Anri, who cut 25 albums, is a strong singer, and that she ended up collaborating with Peabo Bryson, Johnny Gill, and Phillip Bailey is no surprise. Next is Momoko Kikuchi’s “Blind Curve,” a hunk of straightforward gal pop cut in ’84 from the singing-actress-teen idol’s debut album. In ’88, after five records with writer-producer Tetsuji Hayashi, she attempted to ditch her prior image by co-founding the rock fusion band RA MU, an intriguing (and the notes indicate, critically well received) move that falls outside the parameters of this comp.

The instrumentally rich pop-R&B of Tomoko Aran’s “I’m in Love” is striking from inside the confines of Pacific Breeze 2, mainly because it was released in ’83 but, with its Steely Dan-ish opening, sounds like it could’ve derived from a few years earlier, at least until the gated drum fills arrive. Aran’s singing is strong, and her track ends interestingly, like it’s reverberating from inside a traffic tunnel.

Next comes the comp’s strongest, Sadistic Mika Band-related stretch. Yu Imai’s “Kindaichi Kosuke Nishi E Iku” is from the soundtrack to a 1978 Detective Kindaichi Kosuke-inspired film. It unwinds like a stranger, more spacious, but still disco-related instrumental cousin to The Mystery Kindaichi Band’s cut detailed above. After the breakup of the Sadistic Mika Band, Imai and the other three instrumentalists continued on as The Sadistics, and their cut “Tokyo Taste” is boldly funky art-pop, quite eccentric without undermining its infectious drive.

For me, it’s the record’s standout, though to reiterate, I’m not really in the target audience for city pop anthologies. I do find that Piper’s “Hot Sand,” a very mid-’80s “summery” beach-vibes specimen, holds my attention while it plays, specifically for how it weaves synthetic hand drums, pop keyboards, big R&R guitar flourishes and the breathy chanting of the song’s title.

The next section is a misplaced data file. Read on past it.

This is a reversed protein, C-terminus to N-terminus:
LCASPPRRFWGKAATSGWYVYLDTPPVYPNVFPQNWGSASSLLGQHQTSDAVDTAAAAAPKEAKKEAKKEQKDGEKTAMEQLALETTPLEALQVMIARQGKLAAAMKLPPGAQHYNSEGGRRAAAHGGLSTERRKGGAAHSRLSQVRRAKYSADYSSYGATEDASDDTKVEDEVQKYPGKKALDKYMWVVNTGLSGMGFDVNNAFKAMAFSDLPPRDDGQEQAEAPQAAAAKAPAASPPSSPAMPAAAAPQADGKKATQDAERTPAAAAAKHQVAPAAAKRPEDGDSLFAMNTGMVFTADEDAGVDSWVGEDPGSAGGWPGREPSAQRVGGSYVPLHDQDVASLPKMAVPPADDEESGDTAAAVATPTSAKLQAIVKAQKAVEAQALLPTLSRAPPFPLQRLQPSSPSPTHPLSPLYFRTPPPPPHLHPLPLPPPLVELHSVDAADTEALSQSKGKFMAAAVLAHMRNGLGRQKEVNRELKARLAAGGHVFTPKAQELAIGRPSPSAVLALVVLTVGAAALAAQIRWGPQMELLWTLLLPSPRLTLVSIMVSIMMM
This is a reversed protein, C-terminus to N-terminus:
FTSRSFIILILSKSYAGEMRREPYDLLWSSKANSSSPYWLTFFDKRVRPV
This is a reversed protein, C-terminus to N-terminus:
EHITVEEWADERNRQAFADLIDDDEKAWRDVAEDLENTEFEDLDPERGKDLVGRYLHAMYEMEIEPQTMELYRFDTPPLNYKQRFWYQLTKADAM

It’s an utter immersion into the pop techniques of 1984, but unlike nearly all the retro attempts at capturing this sound that I’ve heard, it doesn’t overload on any one aspect in the recipe, meaning it’s refreshingly devoid of irony. Again, not something I’m going to seek out with frequency, but hey, while it’s on, it’s interesting. I also like the non-chronological approach taken with Pacific Breeze 2, as Junko Ohashi & Minoya Central Station’s “Rainy Saturday & Coffee Break” jumps back to ’77 with a highly yachty femme-voxed mid-tempo groove, altogether a very unbuttoned-butterfly collar experience.

Described in the notes as a dancefloor favorite, Eri Ohno’s “Skyfire” unfurls as exactly that. Featuring some funky bass largeness from Yoshifumi Okajima, its main thrust is pop R&B, with Ohno’s singing providing a sophisto current, as she flaunts a jazz background. The cut expands the range of the women artists gathered here, breadth already considerable and further expanded by the Prince-like guitar-infused funk-pop of Yumi Murata’s “Kanpoo” and the stripped-back, tougher, comparatively non-glossy grooving, artful pop of Kyoko Furuya’s “Harumifutou,” another of the set’s highlights.

Furuya’s selection subtly connects as something of an outlier here, but Yuji Toriyama’s “Bay/Sky Provincetown 1977” offers laid back tropical gliding that’s a perfect fit with Hiroshi Nagai’s cover art. It hits me like an instrumentally deeper cousin to Piper’s “Hot Sand” as it delivers the finale to Pacific Breeze 2. Upon reflection, the strongest attribute of this enlightening collection is how it’s sequenced so this genre agnostic never got fidgety or bored. Thanks for that.

GRADED ON A CURVE:
B+